Georgetown Prep guard Billah Abdul-Jalaal insists it is merely coincidence.
The rising senior and longtime Stanford University fan, played last summer for the Virginia Cardinal AAU team, which shares its nickname with the Palo Alto, Calif. university.
Now, Abdul-Jalaal is trading one Cardinal for another.
He's participating in a academic program in Palo Alto this summer. Abdul-Jalaal, who wants to be a doctor, is taking college courses in human physiology and Latin. He’s hoping that acing the classes would give his application to Stanford a huge boost.
But the downside is Abdul-Jalaal would also consider a basketball scholarship to a lower-profile school, and by attending the Stanford program he’s missing Georgetown Prep summer league games and AAU tournaments that are a key part of the recruiting process.
“I’m all about whatever kids’ dreams and goals, we just try to support it,” Georgetown Prep coach Herb Krusen said. “Obviously, it’s a big loss, but at the end of the day, summer is summer.”
Abdul-Jalaal doesn’t have any colleges actively recruiting him yet, and though Krusen said the guard would be a “terrific player on the college level” and a Division I player in the right situation, Krusen expressed concern about the lack of exposure Abdul-Jalaal is getting this summer.
But Abdul-Jalaal considered the decision from all sides, opting for the Stanford program, even if he realizes it is risky for a basketball player still searching for a scholarship offer.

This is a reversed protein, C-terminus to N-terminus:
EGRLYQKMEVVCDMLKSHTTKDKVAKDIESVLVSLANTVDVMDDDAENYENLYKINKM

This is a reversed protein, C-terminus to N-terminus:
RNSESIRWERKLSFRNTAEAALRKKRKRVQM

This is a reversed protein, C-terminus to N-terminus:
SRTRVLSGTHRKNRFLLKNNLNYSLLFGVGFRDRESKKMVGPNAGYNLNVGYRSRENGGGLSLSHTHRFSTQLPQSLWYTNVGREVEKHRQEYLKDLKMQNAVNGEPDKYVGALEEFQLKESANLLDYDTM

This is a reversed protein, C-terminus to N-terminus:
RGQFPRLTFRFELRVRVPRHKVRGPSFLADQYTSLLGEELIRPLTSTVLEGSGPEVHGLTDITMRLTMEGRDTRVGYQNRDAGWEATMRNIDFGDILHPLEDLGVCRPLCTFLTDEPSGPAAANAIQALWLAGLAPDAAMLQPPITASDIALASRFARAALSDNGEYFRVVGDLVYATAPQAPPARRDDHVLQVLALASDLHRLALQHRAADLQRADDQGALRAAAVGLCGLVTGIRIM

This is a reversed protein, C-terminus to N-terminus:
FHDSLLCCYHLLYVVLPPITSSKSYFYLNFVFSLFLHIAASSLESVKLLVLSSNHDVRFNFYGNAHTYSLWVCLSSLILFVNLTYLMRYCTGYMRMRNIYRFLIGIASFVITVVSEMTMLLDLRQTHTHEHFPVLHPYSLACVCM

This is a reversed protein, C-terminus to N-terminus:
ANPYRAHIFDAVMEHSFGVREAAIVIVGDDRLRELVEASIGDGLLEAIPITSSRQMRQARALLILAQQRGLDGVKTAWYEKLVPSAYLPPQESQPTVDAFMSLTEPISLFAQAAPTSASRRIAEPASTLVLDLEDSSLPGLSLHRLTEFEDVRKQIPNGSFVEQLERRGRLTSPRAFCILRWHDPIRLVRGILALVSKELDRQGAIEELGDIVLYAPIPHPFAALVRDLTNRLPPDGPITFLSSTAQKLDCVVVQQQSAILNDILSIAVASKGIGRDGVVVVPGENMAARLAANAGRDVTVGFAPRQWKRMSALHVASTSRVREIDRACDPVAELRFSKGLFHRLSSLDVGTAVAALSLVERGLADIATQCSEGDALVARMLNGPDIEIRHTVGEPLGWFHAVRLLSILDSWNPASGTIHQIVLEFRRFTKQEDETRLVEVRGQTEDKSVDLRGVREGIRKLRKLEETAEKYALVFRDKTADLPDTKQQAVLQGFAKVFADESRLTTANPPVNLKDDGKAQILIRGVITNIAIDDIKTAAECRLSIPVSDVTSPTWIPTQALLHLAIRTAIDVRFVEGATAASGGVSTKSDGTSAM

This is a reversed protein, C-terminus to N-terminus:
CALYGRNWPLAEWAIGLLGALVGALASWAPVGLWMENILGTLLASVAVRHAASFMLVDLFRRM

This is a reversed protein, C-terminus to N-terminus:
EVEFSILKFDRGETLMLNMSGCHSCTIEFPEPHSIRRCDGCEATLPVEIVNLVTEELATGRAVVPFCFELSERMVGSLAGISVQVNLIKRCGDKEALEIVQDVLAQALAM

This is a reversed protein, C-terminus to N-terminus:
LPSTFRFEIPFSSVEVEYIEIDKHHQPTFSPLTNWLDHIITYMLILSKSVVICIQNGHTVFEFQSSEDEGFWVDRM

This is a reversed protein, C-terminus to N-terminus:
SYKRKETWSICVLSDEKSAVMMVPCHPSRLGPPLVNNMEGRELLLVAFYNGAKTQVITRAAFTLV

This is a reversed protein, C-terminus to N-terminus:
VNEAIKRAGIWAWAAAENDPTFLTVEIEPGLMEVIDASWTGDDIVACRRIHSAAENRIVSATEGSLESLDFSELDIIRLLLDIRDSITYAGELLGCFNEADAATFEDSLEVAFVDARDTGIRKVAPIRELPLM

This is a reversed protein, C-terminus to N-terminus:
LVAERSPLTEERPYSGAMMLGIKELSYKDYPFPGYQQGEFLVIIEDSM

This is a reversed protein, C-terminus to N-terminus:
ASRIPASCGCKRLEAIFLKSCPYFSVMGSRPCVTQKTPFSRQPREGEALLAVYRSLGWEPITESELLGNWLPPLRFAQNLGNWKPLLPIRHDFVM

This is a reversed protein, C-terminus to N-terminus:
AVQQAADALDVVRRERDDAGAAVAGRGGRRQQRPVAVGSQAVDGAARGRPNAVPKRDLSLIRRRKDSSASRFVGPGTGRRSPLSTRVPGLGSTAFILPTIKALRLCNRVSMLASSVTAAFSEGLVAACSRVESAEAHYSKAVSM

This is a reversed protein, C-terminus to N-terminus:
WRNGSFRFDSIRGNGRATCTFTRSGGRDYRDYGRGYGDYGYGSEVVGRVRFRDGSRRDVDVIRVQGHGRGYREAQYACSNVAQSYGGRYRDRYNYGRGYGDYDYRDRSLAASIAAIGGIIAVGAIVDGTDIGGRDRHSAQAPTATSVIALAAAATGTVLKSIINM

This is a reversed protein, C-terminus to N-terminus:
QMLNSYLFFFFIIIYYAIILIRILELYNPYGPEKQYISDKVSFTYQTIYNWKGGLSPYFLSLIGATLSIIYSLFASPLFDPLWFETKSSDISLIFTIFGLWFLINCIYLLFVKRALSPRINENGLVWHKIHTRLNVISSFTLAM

“Most kids would not,” Abdul-Jalaal said. “I thought every day about what I’d be missing, but honestly, I don’t think I’d be missing that much if I played over there, too.”
He hopes to play pickup games with any Stanford basketball players still on campus, and he’s looking into joining a California AAU team. If all goes well, a Stanford coach will notice him, opening the door to a potential walk-on opportunity.
“If I’m over there, working with the coaches right there, they’ll remember me,” Abdul-Jalaal said. “They might look me up.”
And if that doesn’t work, Abdul-Jalaal will at least get to experience college life at what he called his “No. 1 school.”
“I’ve always to wanted to go to Stanford since I was younger,” Abdul-Jalaal said. “If I don’t go to Stanford, at least I’ll have college credits. It will look good, and I’ll be able to work out, work on my game still over there.”
Knowing the potential recruiting downside, would Abdul-Jalaal have participated in a similar program anywhere else?
“I would’ve considered a lot of other schools, too,” Abdul-Jalaal said. “But this one was the best school.”